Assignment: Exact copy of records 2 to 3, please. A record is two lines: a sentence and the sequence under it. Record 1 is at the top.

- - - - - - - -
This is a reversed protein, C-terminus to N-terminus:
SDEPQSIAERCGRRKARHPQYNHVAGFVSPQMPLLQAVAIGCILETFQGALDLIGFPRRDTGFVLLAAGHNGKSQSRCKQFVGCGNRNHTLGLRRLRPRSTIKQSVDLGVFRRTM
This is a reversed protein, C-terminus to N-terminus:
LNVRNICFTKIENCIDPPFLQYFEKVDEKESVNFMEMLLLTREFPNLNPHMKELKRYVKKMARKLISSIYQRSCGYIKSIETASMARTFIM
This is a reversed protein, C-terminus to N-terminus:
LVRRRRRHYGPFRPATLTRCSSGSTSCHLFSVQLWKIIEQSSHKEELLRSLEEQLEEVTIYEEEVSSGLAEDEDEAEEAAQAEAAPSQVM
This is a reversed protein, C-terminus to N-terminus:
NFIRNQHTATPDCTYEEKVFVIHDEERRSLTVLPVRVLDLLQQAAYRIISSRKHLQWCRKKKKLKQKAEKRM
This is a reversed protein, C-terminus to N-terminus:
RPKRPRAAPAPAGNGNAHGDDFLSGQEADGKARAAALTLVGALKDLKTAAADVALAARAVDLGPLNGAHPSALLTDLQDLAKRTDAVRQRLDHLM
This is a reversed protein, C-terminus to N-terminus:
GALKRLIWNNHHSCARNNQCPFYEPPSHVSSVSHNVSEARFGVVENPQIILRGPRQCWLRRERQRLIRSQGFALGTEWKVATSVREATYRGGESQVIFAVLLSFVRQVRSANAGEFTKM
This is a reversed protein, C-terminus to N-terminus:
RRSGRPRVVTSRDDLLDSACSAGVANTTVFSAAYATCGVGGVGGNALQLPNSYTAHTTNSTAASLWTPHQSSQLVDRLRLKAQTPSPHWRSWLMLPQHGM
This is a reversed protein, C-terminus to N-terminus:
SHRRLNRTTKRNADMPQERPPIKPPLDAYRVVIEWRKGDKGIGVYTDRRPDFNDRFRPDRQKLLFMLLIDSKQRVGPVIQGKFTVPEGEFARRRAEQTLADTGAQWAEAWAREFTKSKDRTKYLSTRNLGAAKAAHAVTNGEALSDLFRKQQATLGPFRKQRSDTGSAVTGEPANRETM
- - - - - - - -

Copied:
This is a reversed protein, C-terminus to N-terminus:
LNVRNICFTKIENCIDPPFLQYFEKVDEKESVNFMEMLLLTREFPNLNPHMKELKRYVKKMARKLISSIYQRSCGYIKSIETASMARTFIM
This is a reversed protein, C-terminus to N-terminus:
LVRRRRRHYGPFRPATLTRCSSGSTSCHLFSVQLWKIIEQSSHKEELLRSLEEQLEEVTIYEEEVSSGLAEDEDEAEEAAQAEAAPSQVM